Nikki Gittins, a graphic designer from Ludlow, England has begun The Local Language Project to compile a record of the dialects of Shropshire, Herefordshire and Worcestershire. So far Gittins has gathered 400 words in a study that is thought to be the first of it’s kind in over a century. Local dialects in Britain often stem from the trade the area is historically rooted in. The counties involved are steeped in agriculture and Gittins has found that many of the areas unique words and phrases indeed stem from farming. Gittins is quoted as saying:

The aim of the project was to originally get the younger generation interested in the dialect of the Shropshire, Herefordshire and Worcestershire area, but as research progressed so did the aims.

Gittins found that there was a popularly held belief in the area that the younger generation were using their local dialect less frequently. The reason she gave for this was:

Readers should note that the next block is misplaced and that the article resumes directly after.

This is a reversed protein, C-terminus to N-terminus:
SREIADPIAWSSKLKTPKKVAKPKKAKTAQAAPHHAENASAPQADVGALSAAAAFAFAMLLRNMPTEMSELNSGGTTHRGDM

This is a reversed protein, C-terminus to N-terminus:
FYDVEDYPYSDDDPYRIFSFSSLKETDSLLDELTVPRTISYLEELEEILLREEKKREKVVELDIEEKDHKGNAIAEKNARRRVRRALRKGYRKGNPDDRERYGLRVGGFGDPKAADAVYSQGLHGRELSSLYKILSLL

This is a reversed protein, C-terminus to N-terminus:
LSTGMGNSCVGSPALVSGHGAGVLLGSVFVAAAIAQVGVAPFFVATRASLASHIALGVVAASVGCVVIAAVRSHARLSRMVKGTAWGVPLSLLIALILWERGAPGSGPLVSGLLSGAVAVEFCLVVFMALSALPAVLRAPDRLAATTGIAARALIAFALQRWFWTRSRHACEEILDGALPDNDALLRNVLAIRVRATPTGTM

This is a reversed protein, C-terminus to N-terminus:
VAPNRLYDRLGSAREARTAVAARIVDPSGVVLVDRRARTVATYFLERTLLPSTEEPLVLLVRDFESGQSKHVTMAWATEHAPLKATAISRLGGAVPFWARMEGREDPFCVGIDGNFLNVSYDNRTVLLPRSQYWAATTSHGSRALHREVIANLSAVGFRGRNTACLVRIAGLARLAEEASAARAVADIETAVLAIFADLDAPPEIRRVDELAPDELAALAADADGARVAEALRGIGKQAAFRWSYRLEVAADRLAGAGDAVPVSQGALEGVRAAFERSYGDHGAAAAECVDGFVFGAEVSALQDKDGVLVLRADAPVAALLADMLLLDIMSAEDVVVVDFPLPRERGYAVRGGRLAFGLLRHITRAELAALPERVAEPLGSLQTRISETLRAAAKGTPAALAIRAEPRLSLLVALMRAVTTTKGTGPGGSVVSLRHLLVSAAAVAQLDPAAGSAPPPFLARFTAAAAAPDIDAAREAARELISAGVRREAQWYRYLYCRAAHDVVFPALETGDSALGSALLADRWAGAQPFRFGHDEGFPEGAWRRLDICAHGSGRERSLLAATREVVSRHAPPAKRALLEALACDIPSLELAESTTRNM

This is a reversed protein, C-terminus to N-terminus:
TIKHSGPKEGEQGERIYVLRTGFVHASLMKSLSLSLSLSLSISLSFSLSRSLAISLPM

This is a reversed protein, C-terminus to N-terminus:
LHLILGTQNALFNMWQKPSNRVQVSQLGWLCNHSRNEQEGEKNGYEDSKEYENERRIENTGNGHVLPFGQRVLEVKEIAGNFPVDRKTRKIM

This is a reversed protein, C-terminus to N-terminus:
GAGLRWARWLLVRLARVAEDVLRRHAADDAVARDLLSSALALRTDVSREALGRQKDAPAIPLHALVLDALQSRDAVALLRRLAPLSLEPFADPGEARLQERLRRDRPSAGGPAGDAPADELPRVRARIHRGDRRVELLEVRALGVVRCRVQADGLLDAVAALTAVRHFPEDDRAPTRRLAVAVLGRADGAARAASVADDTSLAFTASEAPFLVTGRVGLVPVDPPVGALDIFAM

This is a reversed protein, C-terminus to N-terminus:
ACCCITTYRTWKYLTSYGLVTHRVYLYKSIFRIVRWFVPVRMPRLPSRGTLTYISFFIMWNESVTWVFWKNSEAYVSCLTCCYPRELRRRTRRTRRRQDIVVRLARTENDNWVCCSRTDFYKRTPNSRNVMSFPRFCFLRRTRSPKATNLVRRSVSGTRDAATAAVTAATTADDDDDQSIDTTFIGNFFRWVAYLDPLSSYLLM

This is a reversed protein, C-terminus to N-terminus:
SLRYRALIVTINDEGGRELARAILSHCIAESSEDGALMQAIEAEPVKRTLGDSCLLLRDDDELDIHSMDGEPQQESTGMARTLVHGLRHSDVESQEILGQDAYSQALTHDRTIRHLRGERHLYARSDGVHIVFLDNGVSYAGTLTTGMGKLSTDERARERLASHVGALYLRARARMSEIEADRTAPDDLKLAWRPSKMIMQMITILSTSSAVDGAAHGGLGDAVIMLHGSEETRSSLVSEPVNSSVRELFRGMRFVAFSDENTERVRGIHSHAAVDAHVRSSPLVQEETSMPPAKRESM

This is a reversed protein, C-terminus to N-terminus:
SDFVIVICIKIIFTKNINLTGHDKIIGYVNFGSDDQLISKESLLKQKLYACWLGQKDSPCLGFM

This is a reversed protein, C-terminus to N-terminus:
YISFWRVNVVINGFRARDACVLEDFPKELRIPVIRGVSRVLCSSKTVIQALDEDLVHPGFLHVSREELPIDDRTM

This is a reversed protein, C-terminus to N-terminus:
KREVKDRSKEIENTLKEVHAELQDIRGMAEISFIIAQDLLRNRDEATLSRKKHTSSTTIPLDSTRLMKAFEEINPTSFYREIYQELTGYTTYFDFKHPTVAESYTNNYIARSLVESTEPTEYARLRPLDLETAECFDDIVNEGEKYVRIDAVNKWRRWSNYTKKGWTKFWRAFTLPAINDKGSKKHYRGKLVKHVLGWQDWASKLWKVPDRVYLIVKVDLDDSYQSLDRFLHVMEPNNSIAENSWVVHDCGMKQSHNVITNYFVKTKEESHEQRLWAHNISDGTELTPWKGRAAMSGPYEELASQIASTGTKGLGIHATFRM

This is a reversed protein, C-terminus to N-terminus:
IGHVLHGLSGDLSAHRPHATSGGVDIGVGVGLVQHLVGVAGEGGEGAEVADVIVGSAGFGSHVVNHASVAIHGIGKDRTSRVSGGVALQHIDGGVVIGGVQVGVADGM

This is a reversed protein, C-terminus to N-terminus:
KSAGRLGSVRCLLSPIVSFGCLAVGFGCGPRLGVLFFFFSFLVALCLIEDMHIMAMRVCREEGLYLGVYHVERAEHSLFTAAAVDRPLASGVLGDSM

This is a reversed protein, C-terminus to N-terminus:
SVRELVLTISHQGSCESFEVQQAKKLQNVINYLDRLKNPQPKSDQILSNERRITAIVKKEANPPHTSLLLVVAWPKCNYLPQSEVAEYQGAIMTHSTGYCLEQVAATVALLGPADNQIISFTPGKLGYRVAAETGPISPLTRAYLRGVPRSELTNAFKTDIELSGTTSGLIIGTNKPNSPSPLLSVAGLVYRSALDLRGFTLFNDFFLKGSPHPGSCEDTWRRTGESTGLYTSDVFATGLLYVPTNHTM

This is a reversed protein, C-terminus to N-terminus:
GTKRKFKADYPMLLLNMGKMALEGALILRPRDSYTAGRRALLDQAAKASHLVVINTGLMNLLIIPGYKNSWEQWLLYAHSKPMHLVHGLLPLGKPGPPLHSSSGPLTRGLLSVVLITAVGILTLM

With advancements in technology, language could now be learnt nationally and internationally rather than from the local community. The youth of the area were learning words from their peers rather than their elders.

Gittins noticed that the areas she was focusing on not only had unique words used within the local community but also different spellings.

“There are three accepted ways to spell yogurt – with the others being yoghurt and yoghourt,” she said. “But through a variety of tests over the counties of Shropshire and Herefordshire, through different demographics, I have found 100 per cent of Herefordians tested spelt it ‘yoghurt’ and 99 per cent of Salopians tested spelt it ‘yogurt’. ”

via: Shropshire Star